Tag Archives: Custom Boots

Best in Show, Silver Dollar City 2006

Visit Silver Dollar City’s website for the prize winning cowboy boots of the Best of American Bootmakers Competetition 2006.

Park visitors voted for their favorite pairs in five categories: “Novice,” “Work,” “Office,” and “Stage” boots… along with “Best Shop Effort,” a category for larger boot companies where a boot is passed from hand to hand during its construction.

As the newest offering in the Festival of American Music & Crafts …there were nearly 60 pairs of boots entered in the contest and bootmakers demonstrating their craft. I’m making my plans to attend next year’s competition… September 13 through October 27. See you there!

(Use the comments link below to tells us which boots got your vote?)

These Carmack’s Custom Boots won 1st place in the Stage Boot Competition and Best in Show. (Photo courtesy Silver Dollar City. )

Carmack’s Custom Boots

Greg Carmack, Bootmaker

6020 North Hwy 6

Waco, TX 76712
E-mail: bootmaker@prodigy.net

Custom Cowboy Boots in High-Def

Well the “buzz” has already started for Bodacious Boots, an hour-long feature documentary all about cowboy boots.

Bodacious Boots is a high-spirited ode to the cowboy boot and the famous and infamous personalities who make them, wear them, and love them.

Yep. It’s true. The film includes an ever-growing list of boomakers including Pascal, Lee Miller and Stephanie Ferguson …filmed in high-def along side the likes of Lyle Lovett, Kelly LeBrock, Kinky Friedman (and appearing soon, yours truly.)

Click here to view the trailer. Spring 2007 release…for info, contact lneitzel@amspg.com.

Vintage Cowboy Boots with an Eagle Inlay

“Eagle boots” were insanely popular during the early 1950’s. In large part because of the patriotism and prosperity our country felt following World War II, but also because of big western stars like Roy Rogers (remembered for his wide-winged eagle inlays in red, white and blue.)

Pictured here is a great pair of vintage boots. The eagle is made by overlaying leather in two colors, gold and green…on top of the boot’s white vamp. This is the best “eagle toe” I have ever seen. [zoom]

What makes it so great?

  • The cut-outs mimick the shape of the boot’s toe…going from wide to narrow somewhat gradually.
  • The toe design is bold to balance the heavily inlayed top and mule ear* …even without the bird’s head, the overlay makes a great “wing”tip.
  • The eagle’s head sits well above the wrinkles across the vamp at the boot. It’s unfortunate how often wrinkles and folds wreck the detail of the beak and eye.
  • The row of yellow stitiching provides a nice sharp outline. Even after all these years.

Remember! An eagle on a toe of a boot does not need to be an exact match for the eagle on your boot top.

On this pair, the bird on the toe has narrow wings that reach high over his head. The eagle on the top has widespead veined wings, almost like a butterfly.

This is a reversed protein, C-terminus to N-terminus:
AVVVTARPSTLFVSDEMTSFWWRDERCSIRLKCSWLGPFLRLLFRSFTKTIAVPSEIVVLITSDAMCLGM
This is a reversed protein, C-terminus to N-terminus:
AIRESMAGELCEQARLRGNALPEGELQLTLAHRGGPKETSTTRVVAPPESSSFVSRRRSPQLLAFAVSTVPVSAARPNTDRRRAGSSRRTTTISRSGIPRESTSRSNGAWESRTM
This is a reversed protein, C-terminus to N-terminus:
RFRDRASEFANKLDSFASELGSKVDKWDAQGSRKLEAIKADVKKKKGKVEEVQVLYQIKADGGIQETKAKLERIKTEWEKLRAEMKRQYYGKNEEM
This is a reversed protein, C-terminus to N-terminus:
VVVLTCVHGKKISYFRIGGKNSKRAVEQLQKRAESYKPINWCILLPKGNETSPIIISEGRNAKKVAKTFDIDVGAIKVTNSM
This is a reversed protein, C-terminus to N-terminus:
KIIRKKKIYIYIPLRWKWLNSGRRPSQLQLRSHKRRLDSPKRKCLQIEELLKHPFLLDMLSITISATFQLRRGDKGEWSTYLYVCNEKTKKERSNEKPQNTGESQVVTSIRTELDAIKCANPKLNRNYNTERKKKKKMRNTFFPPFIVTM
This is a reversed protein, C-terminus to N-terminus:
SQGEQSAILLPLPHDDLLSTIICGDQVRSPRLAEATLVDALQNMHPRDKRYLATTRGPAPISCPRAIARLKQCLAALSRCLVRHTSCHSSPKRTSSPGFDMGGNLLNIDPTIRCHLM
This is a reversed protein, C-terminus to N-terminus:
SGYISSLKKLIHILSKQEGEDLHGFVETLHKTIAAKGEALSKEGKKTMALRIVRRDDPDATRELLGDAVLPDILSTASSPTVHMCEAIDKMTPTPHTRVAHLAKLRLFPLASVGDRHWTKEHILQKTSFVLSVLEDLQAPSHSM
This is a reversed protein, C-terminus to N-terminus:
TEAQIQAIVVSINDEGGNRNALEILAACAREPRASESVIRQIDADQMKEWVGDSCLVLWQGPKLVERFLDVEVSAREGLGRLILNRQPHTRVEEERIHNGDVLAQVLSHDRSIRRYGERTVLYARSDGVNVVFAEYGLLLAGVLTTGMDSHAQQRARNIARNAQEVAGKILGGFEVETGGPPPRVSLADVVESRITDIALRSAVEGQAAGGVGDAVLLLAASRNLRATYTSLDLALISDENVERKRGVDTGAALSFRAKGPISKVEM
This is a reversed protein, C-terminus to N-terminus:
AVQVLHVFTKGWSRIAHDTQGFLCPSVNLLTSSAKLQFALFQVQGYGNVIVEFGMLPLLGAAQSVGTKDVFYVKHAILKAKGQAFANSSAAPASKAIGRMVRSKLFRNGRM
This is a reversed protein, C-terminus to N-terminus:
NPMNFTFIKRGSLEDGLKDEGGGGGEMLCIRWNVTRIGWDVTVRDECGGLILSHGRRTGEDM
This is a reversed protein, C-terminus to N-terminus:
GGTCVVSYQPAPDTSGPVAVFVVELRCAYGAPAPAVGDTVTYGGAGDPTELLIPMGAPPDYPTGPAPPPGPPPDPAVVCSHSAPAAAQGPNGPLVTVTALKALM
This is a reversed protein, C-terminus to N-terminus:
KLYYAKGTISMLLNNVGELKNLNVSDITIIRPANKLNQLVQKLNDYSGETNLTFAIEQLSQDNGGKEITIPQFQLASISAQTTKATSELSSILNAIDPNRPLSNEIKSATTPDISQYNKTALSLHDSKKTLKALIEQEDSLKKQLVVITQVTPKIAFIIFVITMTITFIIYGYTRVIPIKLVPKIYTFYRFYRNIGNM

(* You get to see the entire boot in April 2007 when my book comes out.)

Photos by Jennifer June.

Boots belong to Karen Robinson.

Tips on visiting a custom bootshop

1. Always make an appointment! Many bootmakers have their shops at home. Business hours vary greatly…for good and for bad.

2. Ask if there are photos or cowboy boots in the shop for you to see. When bootmakers know you’re coming sometimes they can hold on to a finished pair for a little while before shipping them out. I’ve been places where the only boots in the shop were the ones on the bootmaker’s feet.

3. Don’t do too much drinkin’ or dancin’ the night before your visit. If your feet are unusually swollen it will interfere with your measurements. (This can go for long airplane rides as well.) Most people like afternoon appointments because it’s often a “happy medium” for boot fit.

4. Bring your checkbook. Relatively few bootmakers take credit cards. Most often when you buy a pair of custom cowboy boots you’ll be asked to pay half the amount at the time of the order, and the rest when your boots are finished.

5. Wear clean socks. Pick a pair similar to the ones you are planning on wearing with your boots. Your foot measurements will be taken with your pant legs pulled up and your socks on.

6. Put the bootmaker’s phone number on your cell phone’s speed dial …some boot shops are really “off the beaten path.”

7. Be honest with the bootmaker and respectful of their time. In one-person shops all bootmaking stops when you walk in the door. If you are just stopping by to say “howdy” and look at their work…make it a short visit. Bootmakers will gladly take your measurements if you’re a serious customer, but staying two hours, getting fitting and planning out a pair of boot that you never order …just isn’t cool.

PHOTO: After 15 years of bootmaking, Brian Thomas has just opened his shop in Abilene, Texas. Better act fast before his waitlist gets too long! Contact Mr. Thomas at B17CREWDOG@aol.com (…or phone 325-672-2344.)